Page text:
Glutamate is a naturally occurring neurotransmitter in the brain. It’s what’s called a “stimulating neurotransmitter,” one that causes neurons to fire excitedly. When it functions normally it is an important component of the brain. However, its cousin, monosodium glutamate, isn’t so natural.
Too Much Is Too Much
Some substances can suppress glutamate, such as alcohol. Ironically, this suppression is why we get a hangover after excessive alcohol consumption: we experience “glutamate rebound,” which causes a flood of glutamate in the brain, unleashing the classic pounding headache of the morning after.
While glutamate itself is important to brain function, excessive amounts (like that hangover rebound) can cause problems. And you may not know that adding MSG (monosodium glutamate) to your diet can have serious effects on your weight, even leading to obesity.
Monosodium glutamate, or MSG, is often added to snack foods to enhance flavors. Some restaurants use it also. So when we eat these types of foods, we are adding more of this neurotransmitter to our nervous system than it actually needs. Research suggests that excessive amounts of MSG can overexcite neurons, causing damage.
Obesity: Monosodium Glutamate’s Killer App
MSG’s link to obesity isn’t exactly news. Studies going back to the sixties have demonstrated its connection with weight gain. A study at Washington University Medical School in 1968 showed that rats fed MSG became seriously obese.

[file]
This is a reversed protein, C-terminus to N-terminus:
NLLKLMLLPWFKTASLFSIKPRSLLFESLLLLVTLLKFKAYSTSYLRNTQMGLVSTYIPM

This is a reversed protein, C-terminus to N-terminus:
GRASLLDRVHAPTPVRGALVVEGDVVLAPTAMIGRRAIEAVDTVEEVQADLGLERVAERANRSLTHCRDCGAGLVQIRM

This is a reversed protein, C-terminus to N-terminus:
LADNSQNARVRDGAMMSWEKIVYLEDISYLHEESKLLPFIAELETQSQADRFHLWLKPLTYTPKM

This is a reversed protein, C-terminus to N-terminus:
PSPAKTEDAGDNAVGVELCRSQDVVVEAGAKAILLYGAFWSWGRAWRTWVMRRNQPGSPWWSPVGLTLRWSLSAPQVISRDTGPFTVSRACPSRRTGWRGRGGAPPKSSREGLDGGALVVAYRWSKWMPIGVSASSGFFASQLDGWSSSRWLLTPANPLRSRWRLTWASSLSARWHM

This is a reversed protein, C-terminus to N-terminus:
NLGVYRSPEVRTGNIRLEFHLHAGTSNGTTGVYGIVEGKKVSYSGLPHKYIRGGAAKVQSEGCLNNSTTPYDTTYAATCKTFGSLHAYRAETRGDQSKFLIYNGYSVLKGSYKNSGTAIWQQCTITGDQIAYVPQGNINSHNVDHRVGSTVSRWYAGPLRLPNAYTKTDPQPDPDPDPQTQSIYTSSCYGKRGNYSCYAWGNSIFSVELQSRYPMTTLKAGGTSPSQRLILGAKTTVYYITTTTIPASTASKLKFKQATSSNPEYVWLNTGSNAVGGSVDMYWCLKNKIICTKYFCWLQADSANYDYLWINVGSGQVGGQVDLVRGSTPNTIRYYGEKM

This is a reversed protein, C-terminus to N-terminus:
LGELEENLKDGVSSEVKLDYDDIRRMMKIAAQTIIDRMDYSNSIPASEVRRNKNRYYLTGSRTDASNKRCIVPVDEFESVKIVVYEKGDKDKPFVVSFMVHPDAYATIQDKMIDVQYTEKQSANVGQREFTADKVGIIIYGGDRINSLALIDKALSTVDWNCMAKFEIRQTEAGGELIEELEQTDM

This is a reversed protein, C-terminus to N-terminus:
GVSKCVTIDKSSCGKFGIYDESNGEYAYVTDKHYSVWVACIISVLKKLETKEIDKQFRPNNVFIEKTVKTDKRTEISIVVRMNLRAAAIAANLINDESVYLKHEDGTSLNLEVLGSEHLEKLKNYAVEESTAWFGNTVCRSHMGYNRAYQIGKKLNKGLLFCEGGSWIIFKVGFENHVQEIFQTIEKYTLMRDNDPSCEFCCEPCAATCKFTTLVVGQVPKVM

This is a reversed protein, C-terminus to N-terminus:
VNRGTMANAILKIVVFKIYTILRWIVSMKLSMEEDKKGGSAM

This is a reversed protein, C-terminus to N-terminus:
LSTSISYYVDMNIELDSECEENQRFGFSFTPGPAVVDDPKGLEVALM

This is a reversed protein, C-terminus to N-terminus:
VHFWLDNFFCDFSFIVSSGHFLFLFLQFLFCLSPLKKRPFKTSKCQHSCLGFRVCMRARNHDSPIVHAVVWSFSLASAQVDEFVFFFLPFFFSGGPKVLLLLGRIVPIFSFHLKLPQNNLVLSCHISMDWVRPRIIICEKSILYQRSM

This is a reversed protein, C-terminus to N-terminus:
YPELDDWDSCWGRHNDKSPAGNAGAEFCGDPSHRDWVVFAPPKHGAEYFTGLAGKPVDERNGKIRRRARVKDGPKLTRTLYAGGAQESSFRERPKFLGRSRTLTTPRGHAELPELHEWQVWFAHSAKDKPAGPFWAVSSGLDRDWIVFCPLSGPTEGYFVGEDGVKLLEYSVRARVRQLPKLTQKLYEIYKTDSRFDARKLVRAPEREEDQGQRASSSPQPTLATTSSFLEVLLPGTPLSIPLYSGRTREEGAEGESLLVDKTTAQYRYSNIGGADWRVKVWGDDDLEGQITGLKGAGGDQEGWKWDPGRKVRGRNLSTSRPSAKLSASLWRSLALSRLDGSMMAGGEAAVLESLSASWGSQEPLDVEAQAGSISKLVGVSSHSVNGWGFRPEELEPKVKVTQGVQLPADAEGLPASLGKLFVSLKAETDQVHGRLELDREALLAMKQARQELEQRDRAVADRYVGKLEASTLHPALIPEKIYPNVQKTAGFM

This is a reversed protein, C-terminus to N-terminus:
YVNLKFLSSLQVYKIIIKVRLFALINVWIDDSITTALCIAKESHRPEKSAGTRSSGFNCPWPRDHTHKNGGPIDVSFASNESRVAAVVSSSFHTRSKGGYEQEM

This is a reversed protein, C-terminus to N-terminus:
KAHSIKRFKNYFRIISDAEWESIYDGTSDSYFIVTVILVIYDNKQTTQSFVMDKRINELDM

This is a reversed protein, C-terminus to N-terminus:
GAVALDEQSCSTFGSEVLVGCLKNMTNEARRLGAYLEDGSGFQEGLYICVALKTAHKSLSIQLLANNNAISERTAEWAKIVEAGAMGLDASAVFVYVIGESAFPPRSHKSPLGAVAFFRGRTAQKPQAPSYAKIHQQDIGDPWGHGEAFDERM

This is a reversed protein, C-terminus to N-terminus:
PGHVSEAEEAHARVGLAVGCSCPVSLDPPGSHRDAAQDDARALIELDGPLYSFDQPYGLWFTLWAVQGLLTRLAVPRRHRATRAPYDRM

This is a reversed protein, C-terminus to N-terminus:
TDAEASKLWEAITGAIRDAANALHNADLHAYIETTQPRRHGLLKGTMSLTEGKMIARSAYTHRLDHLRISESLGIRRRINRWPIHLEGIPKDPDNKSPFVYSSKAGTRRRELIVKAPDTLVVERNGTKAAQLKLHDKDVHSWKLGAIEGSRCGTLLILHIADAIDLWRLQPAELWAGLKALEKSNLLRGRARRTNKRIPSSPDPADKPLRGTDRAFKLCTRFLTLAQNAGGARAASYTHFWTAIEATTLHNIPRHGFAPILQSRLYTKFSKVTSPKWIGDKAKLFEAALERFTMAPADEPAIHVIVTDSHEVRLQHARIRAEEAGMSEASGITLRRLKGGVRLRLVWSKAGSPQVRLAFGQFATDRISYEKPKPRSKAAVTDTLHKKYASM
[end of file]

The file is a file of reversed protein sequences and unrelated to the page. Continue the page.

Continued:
While the impact of MSG on lab animals doesn’t necessarily mean MSG affects humans the same way, a study in 2009 carried out by the University of North Carolina looked at 750 men and women. Of the subjects who took MSG, three times as many became obese versus a control group.
MSG appears to target the appetite center in the hypothalamus, deep within the brain. So consuming foods with monosodium glutamate makes you more likely to eat more.
Some people claim to experience adverse reactions to monosodium glutamate, including headaches, nausea, diarrhea, and rapid heartbeat. However, research has not found a definitive link between MSG and these reactions, so the jury is still out on whether there is such a thing as MSG allergy or MSG sensitivity.
Monosodium glutamate isn’t always called MSG on food labels. Sometimes it goes under other names:
- Calcium caseinate
- Glutamic acid
- Hydrolyzed protein
- Sodium caseinate
- Yeast extract
MSG can be hard to avoid – even some health foods contain it. However, there are some simple guidelines you can follow.
These often use MSG as a flavor enhancer. So they also tend to be higher in calories than foods you prepare yourself – and you have direct control over the calorie content of foods you make.
Manufactured Snack Foods
Potato chips and other snacks contain significant amounts of MSG. Healthy alternatives are carrots, celery, and other vegetables – and these possess far fewer calories.
Seasonings are there to add flavor, and since MSG is an enhancer, many manufacturers include it. So check the label when you buy seasonings.
Processed meats such as prepared hamburger patties typically contain MSG. If you want a good hamburger, you’re much better off making the patties yourself. You can find recipes online, and you can manage the ingredients.
Cutting Monosodium Glutamate Cold
It’s wise to at the very least reduce your MSG consumption. If you plan to cut it entirely, consult with a dietician for a comprehensive list of foods to avoid.